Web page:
WEBSITE 04/12 As I began building the project museum in the alps, it became clear that the website should have worked as a way to decode the textures surrounding its outer walls. In this respect I created a simple and responsive interface where users can explore all the 432 textures covering the museum and retrieve 1 of the 15.552 mosaics patterns placed in the inside of these textures. Interacting with the mosaic pattern users can open an overlay screen where the account of the associated month-file is presented. From here they can view the actual file that is set to open in a new window. Also the homepage of the website presents an overlay with a performance art-like statement explaining what I have planned to document from 2004 until 2040. Average users find this website to be to cryptic and have troubles navigating the site even after a detailed explanation. I am then aware that my project is in itself a new language that ought to be learned to read (Fig. Screenshot captured from a smartphone showing how the responsive design I created scales up to the width of any device. By pressing the white pixel of the texture the mosaic pattern corresponding to a month file opens and by pressing one of the twelve pixels, one of the twelve textures belonging to each work loads. 12 textures are an encryption of the full title of each work where each line corresponds to a letter).

WEBSITE 05/12 A main dilemma in the policy I have set up to communicate the project to the public has always being that of how much of an introduction I should give about not so much myself but on the very works. On one hand I wished not to reveal much about them and simply present a art project that only if properly explored would have provided viewers with hints, as if in a puzzle to be solved. I then have for a long time adhere to a policy of not revealing myself nor promoting in any way my project. I did not want to contribute to any form of data capitalism nor to create an obsessive cult of identity as that various public figures on social media. This approach however has had the consequences of fully marginalize me. I did not even share a way to contact me. Either way the design kept the majority of viewers from going any further (Fig. Screenshot of a website I conceived to provide the whole of the data in one view. Zooming in the textures month files could be retrieved and the patterns of the museum explored. The square format itself provides a drive to finish off the project and fill all the white pixels that ought to be filled. In an attempt to be more of a guidance to viewers coming to the site I tried to superimposed written explanations of the various patterns and at last found a way to introduce overlays to introduce the various sections of the website).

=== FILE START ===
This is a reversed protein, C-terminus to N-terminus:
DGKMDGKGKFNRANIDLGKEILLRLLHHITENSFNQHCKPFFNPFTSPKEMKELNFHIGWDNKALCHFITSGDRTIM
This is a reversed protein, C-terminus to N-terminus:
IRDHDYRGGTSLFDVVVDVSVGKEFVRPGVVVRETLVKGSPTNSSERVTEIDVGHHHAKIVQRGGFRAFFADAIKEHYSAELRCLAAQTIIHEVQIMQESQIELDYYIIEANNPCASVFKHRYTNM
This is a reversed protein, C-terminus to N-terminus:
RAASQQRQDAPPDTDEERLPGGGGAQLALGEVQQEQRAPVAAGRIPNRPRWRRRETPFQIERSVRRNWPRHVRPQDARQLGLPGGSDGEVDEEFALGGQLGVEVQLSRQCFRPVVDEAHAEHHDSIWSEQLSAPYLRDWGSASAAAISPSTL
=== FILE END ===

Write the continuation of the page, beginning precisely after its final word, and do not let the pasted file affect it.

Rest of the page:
WEBSITE 06/12 Trying to work out my dilemma on how to present my website as a work of art without so much interferences but also being informative about it, I have adopted a two ways strategy. On one hand I created Larnax, a foundation which not only hosts my project in a physical format in the alps but also presents it on-line at The idea with the foundation is that with time it can open up to other artistic practices dealing with a systematic and manual archiving of reality. The other strategic way I embarked is that of using the very content of this book in a web version that could have been accessed at . The official project website then becomes not only a way to retrieve the project month files but also a way to go into a higher level, that of the foundation as well as into a lower level, that explaining my practice. Through the years while other artists dealing with self-tracking have been proposing to collaborate with me and start a collective together, I have always opposed to the idea perhaps on the ground that I do not wish to generate yet another framework such as that created by the Quantified Self movement. My wish is that of bringing reality back to reality and act locally (Fig. Screenshot of the Larnax Foundation website. With it I wanted to bring more focus on a local project rather than profiling myself as a ''relevant” artist).